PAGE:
Many people over the years have been puzzled with the fact that why are stars from space not visible in the photos taken from the International Space Station. The stars are not visible also from lunar satellites or from space shuttles. The answer to this question is that stars from space are not visible. Let us see why.
Why Can’t We See Stars From Space?
The stars are there, but they are too faint to be visible. If you shoot a photo of someone standing in front of a brightly lit door, you just get the silhouette of the person in your photo and not a clear image. The person appears as a featureless shadow. The person is there, but it is not lit brightly enough to be visible in the photo. The same theory applies to stars from space.
The Camera Factor
The visibility or clarity also depends upon the camera and also on the fact that how much time the camera had to collect the light. It also depends upon the dynamic range of the camera. All these factors play a role in making your subject appear clear in your photo. While fancy and better cameras can adjust the sensitivity by adjusting the aperture that allows light, human eyes do the same by dilating and contracting the pupils. A person walking from a brightly lit place to a darker area outdoors will not be able to see stars in the sky. It takes time for the eyes to adjust to the sensitivity, open up the pupils and then slowly notice faint stars.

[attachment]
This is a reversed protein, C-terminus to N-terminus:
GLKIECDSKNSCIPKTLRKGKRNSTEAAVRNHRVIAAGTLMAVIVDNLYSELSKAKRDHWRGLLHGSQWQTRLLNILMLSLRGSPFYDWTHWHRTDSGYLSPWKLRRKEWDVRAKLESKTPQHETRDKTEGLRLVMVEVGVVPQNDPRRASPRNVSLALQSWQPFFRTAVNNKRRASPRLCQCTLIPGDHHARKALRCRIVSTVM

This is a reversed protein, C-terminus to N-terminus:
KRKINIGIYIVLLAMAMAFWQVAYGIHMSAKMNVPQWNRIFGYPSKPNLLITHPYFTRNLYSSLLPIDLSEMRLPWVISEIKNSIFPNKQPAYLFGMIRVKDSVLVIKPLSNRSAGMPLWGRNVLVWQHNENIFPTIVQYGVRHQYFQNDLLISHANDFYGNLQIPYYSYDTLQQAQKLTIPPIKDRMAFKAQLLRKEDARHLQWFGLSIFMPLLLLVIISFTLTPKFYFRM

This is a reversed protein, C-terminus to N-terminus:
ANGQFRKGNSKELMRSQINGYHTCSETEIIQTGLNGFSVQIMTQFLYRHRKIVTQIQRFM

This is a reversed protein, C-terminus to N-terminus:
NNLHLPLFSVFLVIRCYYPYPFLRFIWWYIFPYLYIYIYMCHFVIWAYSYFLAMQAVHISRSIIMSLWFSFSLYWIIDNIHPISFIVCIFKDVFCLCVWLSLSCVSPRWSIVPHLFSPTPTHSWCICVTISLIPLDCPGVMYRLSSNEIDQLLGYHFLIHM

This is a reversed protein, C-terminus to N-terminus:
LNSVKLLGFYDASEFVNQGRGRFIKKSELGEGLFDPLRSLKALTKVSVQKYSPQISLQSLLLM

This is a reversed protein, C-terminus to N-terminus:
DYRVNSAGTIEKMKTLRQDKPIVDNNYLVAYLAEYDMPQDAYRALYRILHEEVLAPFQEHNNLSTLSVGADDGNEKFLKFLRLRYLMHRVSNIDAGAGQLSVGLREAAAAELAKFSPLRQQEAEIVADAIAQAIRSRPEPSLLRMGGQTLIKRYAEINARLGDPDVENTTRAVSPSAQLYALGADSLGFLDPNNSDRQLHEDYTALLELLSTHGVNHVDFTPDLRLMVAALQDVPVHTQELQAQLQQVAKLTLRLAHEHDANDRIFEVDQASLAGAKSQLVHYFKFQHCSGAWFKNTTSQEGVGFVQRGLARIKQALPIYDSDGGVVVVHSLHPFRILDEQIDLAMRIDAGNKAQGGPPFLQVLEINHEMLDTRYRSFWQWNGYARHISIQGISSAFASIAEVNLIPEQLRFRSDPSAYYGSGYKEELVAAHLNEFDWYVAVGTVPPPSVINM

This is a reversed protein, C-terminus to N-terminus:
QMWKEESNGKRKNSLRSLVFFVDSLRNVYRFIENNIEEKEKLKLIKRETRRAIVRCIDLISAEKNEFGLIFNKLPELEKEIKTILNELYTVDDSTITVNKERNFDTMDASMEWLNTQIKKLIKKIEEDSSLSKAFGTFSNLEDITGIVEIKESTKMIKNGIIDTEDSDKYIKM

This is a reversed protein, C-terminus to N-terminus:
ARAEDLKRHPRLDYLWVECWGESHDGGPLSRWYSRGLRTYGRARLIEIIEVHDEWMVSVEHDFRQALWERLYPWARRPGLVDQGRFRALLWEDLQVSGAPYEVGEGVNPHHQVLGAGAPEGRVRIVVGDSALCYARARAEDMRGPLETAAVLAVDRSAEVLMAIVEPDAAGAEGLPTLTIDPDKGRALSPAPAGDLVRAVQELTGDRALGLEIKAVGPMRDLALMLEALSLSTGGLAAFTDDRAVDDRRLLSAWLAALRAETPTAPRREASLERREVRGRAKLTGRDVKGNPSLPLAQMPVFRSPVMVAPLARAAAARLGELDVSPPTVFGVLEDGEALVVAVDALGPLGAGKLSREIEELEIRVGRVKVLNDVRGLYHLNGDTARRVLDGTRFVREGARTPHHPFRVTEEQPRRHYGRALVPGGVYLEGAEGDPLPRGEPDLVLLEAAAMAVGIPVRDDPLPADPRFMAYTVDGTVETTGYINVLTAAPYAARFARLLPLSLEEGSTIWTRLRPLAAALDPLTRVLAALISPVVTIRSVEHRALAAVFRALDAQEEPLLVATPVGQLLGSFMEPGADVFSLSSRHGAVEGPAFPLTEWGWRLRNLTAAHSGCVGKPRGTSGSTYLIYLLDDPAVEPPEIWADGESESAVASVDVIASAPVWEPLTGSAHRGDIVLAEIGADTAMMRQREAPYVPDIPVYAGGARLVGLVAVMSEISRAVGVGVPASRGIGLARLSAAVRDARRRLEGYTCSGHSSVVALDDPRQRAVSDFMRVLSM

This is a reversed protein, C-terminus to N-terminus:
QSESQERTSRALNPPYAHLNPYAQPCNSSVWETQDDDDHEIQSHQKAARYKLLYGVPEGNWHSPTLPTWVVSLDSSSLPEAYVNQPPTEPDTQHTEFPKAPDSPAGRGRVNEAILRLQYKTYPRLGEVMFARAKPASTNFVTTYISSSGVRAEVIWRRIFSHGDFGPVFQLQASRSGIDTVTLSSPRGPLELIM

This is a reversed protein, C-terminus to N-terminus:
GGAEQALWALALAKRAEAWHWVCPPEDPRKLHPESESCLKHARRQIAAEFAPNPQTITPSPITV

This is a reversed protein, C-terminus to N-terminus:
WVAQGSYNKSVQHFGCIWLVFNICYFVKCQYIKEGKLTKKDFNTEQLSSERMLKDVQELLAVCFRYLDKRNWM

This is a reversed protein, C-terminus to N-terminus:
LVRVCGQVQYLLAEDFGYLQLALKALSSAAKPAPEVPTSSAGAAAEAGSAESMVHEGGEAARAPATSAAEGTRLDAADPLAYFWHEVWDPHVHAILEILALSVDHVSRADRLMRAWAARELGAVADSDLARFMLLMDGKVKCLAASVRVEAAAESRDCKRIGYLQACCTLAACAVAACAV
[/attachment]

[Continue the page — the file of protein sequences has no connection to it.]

Can Astronauts See Stars From Space?
The images of the moon landing or astronauts in the space do not show stars. The reason for this is that the camera exposures were set in such a way that they allowed good images of the bright sunlit surface of the moon. This included the images of the astronauts wearing white space suits and a shiny aircraft. As per the astronauts, in reality, they saw brighter stars when they stood in the shadow of the Lunar Module. They revealed that they could also see stars while orbiting towards the farther end of the moon. As per Al Worden, the astronaut from Apollo 15, the sky was ‘awash with stars’ while viewing from the farther end of the Moon which was not affected by daylight.
Cool Facts About Stars From Space
A cool fact about stars from space is that just like stargazers on Earth need a dark sky to see a clear vision of the stars, the astronauts in space need a dark sky too. The astronauts in the International Space Station experience nighttime 16 times a day at an interval of 45 minutes. This is because they orbit the Earth every 90 minutes. Astronauts see an extremely dark sky when they get to the dark side of the Earth. For the stars to show up properly, one needs to make the right exposure settings on the camera. If you are out under a dark night sky and can see many stars in the sky, the moment you take a camera to snap a picture, you will see only darkness and no stars. You need to take extra-long exposure shots in your camera to capture the Milky Way. The same reasoning applies to astronauts in the ISS. They can see stars from space if they take really long-exposure shots.